Three-dimensional (3D) modelling is the go-to method for many production teams, from architecture to game design. 3D models give creators a sense that their projects can become real, something a sketch on paper won’t do. Many artists swear by using 3D modelling programs because they have made the production process easier.

But as with any digital program, there are pitfalls and issues users may encounter. When creating your project, how do you avoid these problems? And if you do experience them, what do you do next?

Here’s a list of the common issues you may face when making 3D models and how to solve them.

  1. System Crashes

Even with the progression of technology, many apps and programs still tend to crash sometimes. The crash may be due to overuse of the app or computer hardware issues.

3D model artists frequently experience a system crash while working on their projects. An issue like this keeps the user from continuing their project or, worse, saving their progress. Solving this usually requires larger internal memory. If your current hardware lacks storage space, you may need to get an upgrade.

Another way to solve this is to save your work as often as possible manually. Try doing this every 5 to 10 minutes. Or per every significant change you make on your project. You can create backup files, too. Regularly backing up your files should be a habit for any artist.

Once your computer has enough memory space, you’ll also have the option to install 3D modelling assistants like SketchUp Pro extensions. App extensions can make your daily workflow smoother and may lessen the issues you could face while 3D modelling.

  1. Global Illumination (GI) Flickers

Global illumination (GI) refers to a system that simulates realistic lighting onto your 3D models. This process gives realism to the color bleeding and light bounces you’d see on tangible objects.

Imagine a white ball placed next to a red box to understand this better. The light would bounce off the red box and bleed the red color onto its neighbor in normal circumstances. In this case, it’s the white ball. The white ball would have a slight tint of red around the area nearest the color source.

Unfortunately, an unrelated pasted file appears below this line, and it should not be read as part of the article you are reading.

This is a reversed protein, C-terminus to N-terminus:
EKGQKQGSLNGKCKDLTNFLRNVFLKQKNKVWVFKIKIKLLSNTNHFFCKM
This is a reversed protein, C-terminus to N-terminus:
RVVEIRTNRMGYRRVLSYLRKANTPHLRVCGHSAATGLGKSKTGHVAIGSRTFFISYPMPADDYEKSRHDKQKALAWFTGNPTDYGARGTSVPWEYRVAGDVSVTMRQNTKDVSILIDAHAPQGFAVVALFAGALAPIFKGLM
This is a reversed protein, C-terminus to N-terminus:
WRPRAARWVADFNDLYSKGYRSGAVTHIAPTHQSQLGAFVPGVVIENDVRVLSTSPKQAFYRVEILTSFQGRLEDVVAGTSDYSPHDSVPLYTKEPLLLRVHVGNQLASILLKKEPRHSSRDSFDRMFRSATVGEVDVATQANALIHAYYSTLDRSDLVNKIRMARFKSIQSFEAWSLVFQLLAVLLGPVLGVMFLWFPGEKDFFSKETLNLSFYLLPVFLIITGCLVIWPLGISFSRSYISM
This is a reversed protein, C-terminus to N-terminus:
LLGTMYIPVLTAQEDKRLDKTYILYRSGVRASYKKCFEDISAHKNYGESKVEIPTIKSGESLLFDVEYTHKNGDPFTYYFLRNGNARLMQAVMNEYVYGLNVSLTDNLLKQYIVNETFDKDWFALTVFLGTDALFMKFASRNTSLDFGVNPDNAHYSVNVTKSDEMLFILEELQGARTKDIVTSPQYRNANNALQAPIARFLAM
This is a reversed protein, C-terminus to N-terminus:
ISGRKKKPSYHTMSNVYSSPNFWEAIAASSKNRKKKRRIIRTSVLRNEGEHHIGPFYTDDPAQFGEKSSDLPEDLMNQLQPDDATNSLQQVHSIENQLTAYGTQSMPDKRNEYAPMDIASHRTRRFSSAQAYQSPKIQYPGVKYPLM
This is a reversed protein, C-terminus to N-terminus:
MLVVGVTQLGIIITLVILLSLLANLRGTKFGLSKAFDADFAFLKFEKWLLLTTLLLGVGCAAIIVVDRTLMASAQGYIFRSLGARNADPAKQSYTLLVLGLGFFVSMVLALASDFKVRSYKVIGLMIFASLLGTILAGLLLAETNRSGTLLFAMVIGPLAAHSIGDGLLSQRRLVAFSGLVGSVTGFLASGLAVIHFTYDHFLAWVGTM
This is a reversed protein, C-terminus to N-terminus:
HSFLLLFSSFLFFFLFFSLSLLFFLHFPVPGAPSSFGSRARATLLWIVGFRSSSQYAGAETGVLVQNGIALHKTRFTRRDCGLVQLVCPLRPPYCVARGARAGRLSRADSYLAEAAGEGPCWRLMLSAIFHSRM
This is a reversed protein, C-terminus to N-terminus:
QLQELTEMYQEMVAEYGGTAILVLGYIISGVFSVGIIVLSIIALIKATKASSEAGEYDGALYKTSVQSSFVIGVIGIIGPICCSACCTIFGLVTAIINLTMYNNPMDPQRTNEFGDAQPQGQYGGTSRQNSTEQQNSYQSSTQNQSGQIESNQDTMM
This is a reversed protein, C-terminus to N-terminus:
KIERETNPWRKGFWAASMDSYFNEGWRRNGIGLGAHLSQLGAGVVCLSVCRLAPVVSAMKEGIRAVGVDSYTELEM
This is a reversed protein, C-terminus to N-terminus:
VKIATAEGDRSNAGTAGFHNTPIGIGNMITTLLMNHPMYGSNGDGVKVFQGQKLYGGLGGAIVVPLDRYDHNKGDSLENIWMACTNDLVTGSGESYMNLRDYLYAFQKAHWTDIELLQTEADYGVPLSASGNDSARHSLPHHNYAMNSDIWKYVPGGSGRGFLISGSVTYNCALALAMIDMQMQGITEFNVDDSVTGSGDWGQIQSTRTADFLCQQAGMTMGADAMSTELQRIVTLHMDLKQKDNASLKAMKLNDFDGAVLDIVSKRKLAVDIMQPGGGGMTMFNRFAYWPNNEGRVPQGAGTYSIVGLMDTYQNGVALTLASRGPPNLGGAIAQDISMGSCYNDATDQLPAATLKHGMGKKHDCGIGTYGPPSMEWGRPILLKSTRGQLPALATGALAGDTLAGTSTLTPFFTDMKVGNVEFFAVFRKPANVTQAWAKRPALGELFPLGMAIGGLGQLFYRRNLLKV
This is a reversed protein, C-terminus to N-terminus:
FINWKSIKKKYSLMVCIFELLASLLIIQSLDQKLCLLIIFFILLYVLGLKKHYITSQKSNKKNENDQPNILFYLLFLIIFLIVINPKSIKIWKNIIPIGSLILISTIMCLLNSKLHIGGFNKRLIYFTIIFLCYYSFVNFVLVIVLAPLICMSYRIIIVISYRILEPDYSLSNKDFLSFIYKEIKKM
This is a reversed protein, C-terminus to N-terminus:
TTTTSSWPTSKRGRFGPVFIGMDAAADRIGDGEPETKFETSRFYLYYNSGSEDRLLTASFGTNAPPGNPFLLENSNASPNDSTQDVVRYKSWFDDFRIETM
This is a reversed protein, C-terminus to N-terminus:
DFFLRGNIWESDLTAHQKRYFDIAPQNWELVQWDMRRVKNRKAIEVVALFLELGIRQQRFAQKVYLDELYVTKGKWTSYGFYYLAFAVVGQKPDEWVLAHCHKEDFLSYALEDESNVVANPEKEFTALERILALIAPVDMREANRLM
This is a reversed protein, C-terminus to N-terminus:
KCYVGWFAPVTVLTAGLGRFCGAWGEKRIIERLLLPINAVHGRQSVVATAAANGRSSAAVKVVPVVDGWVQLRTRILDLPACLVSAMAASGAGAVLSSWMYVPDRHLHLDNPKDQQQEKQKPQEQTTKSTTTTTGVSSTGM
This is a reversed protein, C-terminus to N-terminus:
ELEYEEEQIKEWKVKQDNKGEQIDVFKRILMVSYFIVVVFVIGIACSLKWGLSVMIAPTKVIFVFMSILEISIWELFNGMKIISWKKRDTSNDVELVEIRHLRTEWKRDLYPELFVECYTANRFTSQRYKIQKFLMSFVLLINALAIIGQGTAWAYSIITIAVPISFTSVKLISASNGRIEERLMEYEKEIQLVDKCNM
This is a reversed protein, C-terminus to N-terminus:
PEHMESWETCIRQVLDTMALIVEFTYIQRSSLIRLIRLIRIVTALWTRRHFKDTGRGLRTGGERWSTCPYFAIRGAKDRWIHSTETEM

3D model artists may often encounter GI flickers. These flickers cause parts of the model to be more visible than the rest of the image. You can address this issue by adjusting your program’s render settings. It’ll take a long while to perform this, but you’ll experience GI flickers less once you do it.

  1. Ignoring Or Misunderstanding Topology

Novice 3D model artists may face this issue often. Due to excitement in creating models, beginners might dive headfirst into their projects and use too many n-gons (polygons with five or more sides) and triangles. The multiple sides of these shapes can cause difficulties when you start animating your models.

Veterans recommend using quads (four-sided polygons) since these elements can be subdivided or triangulated easily. Keep your quads as square as possible and double-check for appearances of n-gons and triangles, which may appear after you use a bevel tool. Vertices mustn’t break the flow of your model’s edges either. And if you see any non-manifold geometry, fix this immediately.

If you take your time creating your 3D models, you’ll have smoother figures. You might eventually make realistic movements like those in this 3D animation montage collaborated on by 100 animators.

  1. Conversion Errors

3D modelling will require you to convert your projects into other file types for various uses. But often, the conversion to different files or different applications results in unexpected errors.

These errors happen because your 3D models have file values that need to change during conversion. These may get rounded off to smaller or bigger values depending on the situation. 3D models may not convert in any form at all if you’re unlucky.

Unfortunately, there’s still no accurate solution to this problem. However, you can still avoid this error from regularly occurring by upgrading your software and hardware. Work and conversion may become more manageable when using new and updated programs.

  1. Getting The Wrong Proportions

Every beginner visual artist gets proportions wrong several times early in their career. So, if this happens to you, don’t panic. Whether you do 3D modelling for work or a hobby, a minor issue like this shouldn’t cause unneeded stress. Creating art is believed to reduce stress levels, after all.

Remember the quads mentioned earlier? Using these over triangles serves a purpose. You can adjust quads easier and rework them if you think your model’s proportions seem a little off.

Solving the proportion problem is pretty straightforward. Always keep a reference of your model close to you. It doesn’t matter whether it’s a digital copy on your computer or a sketch on your notebook. You’ll develop mastery of modeling when you create your models with a concept you can refer to anytime you need to.

Modelled With Perfection

Visual artists are infamous for their need for perfection. But in a world where perfection doesn’t exist, problems may arise. However, these are relatively minor, and you can solve them with a bit of time and patience.

Art takes time to create, and 3D modelling isn’t any different. Just practice not rushing the process and telling yourself that a system crash won’t destroy your hard work. That is as long as you had already saved it, of course.